Colorful stories to improve poor reading skills

Although the Philippine Statistics Authority’s (PSA) 2019 Functional Literacy, Education and Mass Media Survey (FLEMMS) showed that 91.6 per cent of Filipinos aged 10 to 64 are functional literate, something remains alarming.

The same report showed that the Bangsamoro Autonomous Region in Muslim Mindanao (BARMM) scored the lowest at 71.6%. The National Capital Region, on the other hand, registered the highest functional literacy at 96.5%.

Functional literacy measures an individual’s skills in reading, writing and numeracy to effectively function in society, such as for employment.

“These data are indeed worrisome,” Carlo Cajipo, World Vision’s Education Specialist in Mindanao, says. “This is why World Vision has been beefing up its intervention in education to assist learners in BARMM.”

Through World Vision and the Department of Education’s Brigada Pagbasa, a reading program that promotes literacy among young learners, teachers and parents were taught to encourage children to learn through colorful and values-based storybooks.

Teachers in Marawi City were taught how to create stories through the story writing software called Blooms. “To be honest, we failed to focus on teaching our students the essence of reading, especially when the pandemic happened. But thanks to World Vision we were reminded how important reading is to our students. Our storytelling skills were renewed and enhanced,” Zoraida Abato, the Division Reading Coordinator in Marawi City, says.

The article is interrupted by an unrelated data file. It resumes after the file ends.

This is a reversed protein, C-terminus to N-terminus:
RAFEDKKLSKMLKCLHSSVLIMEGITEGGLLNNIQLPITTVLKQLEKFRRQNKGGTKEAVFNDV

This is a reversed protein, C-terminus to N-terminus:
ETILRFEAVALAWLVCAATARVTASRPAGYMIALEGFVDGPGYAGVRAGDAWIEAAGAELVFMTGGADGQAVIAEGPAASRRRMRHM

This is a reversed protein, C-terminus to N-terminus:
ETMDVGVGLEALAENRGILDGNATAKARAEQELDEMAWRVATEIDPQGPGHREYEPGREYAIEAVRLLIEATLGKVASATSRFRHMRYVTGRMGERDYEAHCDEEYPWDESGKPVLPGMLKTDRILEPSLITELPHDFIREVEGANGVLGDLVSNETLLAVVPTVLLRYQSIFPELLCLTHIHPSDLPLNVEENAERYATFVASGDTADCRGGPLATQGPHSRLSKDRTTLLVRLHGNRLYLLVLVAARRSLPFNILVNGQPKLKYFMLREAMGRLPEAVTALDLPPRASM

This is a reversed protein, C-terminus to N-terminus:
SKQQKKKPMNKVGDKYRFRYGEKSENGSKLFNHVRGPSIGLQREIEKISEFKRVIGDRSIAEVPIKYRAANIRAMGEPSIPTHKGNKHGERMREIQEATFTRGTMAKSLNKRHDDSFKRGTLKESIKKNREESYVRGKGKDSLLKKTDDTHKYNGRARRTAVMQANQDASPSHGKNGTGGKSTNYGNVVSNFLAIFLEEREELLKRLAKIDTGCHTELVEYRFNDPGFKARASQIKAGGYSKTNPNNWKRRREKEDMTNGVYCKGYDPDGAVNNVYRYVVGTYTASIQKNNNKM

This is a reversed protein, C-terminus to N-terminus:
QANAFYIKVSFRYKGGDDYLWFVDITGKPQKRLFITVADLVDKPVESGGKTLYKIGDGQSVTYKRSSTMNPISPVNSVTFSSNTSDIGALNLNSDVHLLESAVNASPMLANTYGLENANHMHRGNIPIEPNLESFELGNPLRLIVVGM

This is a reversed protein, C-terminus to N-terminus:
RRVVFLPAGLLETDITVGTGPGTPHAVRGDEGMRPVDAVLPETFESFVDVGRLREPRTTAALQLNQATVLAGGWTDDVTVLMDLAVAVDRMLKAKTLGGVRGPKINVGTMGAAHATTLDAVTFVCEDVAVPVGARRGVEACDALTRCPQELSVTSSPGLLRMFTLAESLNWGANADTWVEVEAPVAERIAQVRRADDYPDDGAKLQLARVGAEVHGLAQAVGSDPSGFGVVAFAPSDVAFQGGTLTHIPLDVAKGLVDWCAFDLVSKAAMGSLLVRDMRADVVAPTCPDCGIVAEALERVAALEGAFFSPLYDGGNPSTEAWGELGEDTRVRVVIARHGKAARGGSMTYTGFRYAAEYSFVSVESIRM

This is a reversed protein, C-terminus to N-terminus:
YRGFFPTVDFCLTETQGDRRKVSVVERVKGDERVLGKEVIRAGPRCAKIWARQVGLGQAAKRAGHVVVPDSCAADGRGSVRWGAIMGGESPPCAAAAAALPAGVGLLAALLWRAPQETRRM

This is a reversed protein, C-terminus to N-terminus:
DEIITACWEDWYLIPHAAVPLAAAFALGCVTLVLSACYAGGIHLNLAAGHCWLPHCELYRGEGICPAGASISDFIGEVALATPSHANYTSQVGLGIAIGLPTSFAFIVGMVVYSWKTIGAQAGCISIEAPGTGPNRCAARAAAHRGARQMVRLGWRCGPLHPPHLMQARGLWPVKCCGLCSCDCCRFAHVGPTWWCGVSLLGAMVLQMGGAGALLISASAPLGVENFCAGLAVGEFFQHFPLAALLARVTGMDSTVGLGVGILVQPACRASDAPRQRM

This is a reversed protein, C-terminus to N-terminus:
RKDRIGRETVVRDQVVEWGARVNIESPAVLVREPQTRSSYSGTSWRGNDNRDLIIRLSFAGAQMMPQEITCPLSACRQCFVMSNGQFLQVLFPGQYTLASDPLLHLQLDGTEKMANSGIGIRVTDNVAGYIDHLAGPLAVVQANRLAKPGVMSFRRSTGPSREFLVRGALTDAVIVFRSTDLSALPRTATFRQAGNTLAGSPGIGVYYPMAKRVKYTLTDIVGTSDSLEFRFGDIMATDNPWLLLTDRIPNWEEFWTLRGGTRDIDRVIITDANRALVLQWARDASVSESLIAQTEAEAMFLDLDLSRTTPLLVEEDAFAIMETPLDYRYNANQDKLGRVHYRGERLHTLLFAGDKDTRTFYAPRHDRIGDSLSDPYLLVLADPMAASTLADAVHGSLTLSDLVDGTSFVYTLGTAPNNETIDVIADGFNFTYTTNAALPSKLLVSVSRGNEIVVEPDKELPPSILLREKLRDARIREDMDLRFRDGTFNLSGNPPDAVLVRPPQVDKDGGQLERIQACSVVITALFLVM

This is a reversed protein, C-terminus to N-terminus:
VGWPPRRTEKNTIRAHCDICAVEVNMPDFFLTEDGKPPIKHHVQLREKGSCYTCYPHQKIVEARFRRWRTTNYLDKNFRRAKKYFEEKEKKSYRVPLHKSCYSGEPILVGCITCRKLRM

World Vision’s Childhood Rescue Project has partnered with several schools in Marawi City for its Brigada Pagbasa program. These schools have identified students who cannot read or have difficulty understanding what they read.

“The Marungko approach that World Vision shared with us is very effective for our learners. We are still using it until now,” Abato adds.

The Marungko approach is learning how to read by learning first the sounds of words or letters called phono syllabic.

The Childhood Rescue Project in Cotabato City, meanwhile, engaged youth in story creation. The youth participants were taught how to make and tell stories.

“This activity helps me develop my writing skill. I used to write anything that comes to mind but I didn’t know what to do with it,” Norhasan, a youth participant, says.

On the last day of the two-day story creation training, Norhasan along with other Cotabato City youths were surprised that they can do storybooks. “Thank you so much World Vision! I now can write freely and can share my ideas with everyone,” Norhasan says.

With report from Mark Elnar – Communications Specialist | Child Rescue Project


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